Last month, the Federal Communications Commission opened an inquiry into Verizon Wireless‘s early termination fees for smartphones, asking why the carrier had suddenly decided to double the fees it charges customers if they break their wireless contracts. Now, the FCC has expanded the scope of its inquiry (PDF), pulling the other big three U.S. mobile operators (Sprint, AT&T, and T-Mobile) plus Google into the debate, asking each one of them to detail how they determine early termination fees and apply them to customers. The letters of inquiry don’t mean the carriers or Google will be subject to sanctions—not yet, anyway. Right now, the FCC is just trying to figure out the process the carriers use to establish these fees&helip;and whether they’re fair to consumers.
“Our discussions with wireless companies since December indicate that there is no standard framework for structuring and applying ETFs throughout the wireless industry,” the FCC wrote in its inquiry letters. “At the same time, these fees are substantial (and in some cases are increasing) and have an important impact on consumers’ ability to switch carriers. We therefore believe it is essential that consumers fully understand what they are signing up for—both in the short term and over the life of the contract—when they accept a service plan with an early termination fee.”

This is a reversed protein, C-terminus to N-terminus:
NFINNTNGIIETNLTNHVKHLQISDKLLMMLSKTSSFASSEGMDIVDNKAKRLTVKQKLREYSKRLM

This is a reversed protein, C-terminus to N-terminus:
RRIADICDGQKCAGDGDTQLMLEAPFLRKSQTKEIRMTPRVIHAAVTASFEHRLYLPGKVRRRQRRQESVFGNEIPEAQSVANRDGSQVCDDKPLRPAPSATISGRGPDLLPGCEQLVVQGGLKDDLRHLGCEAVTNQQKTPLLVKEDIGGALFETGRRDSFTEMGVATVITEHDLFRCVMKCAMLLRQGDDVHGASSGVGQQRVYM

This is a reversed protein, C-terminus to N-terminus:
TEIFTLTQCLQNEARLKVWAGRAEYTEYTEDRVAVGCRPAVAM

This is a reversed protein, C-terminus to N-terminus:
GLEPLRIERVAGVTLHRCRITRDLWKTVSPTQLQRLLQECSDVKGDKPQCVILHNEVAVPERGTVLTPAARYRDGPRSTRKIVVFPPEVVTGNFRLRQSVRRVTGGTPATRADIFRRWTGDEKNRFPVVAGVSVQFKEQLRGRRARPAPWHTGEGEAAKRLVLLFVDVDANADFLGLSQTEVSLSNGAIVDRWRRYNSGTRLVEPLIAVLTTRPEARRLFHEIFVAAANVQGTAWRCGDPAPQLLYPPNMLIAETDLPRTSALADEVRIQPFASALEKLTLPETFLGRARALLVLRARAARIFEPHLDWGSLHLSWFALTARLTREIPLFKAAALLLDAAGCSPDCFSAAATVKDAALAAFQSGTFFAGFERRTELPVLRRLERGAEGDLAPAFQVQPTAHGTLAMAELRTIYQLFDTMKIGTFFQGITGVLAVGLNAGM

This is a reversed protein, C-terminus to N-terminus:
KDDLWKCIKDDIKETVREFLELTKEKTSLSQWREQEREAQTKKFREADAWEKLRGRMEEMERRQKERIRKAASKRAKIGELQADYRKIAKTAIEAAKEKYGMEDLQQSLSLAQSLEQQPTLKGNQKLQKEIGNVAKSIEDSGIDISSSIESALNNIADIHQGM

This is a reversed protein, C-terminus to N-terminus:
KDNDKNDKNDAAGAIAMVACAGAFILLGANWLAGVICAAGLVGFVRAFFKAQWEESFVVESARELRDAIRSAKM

The move is the first action from the FCC’s new Consumer Task Force, which has been set up to facilitate communication between federal agencies on consumer issued before the FCC.
The FCC has put a series of question to each company regarding how the set up ETF fees, the rationales for the fees, and what options consumers have to learn about the fees and manage their obligations. Google has been roped in due to fee structures on the Nexus One: customers who break their contract with T-Mobile will pay not only an early termination fee to the carrier, but a “equipment recovery fee” to Google to cover the cost of the device.
The companies have until February 23 to respond.
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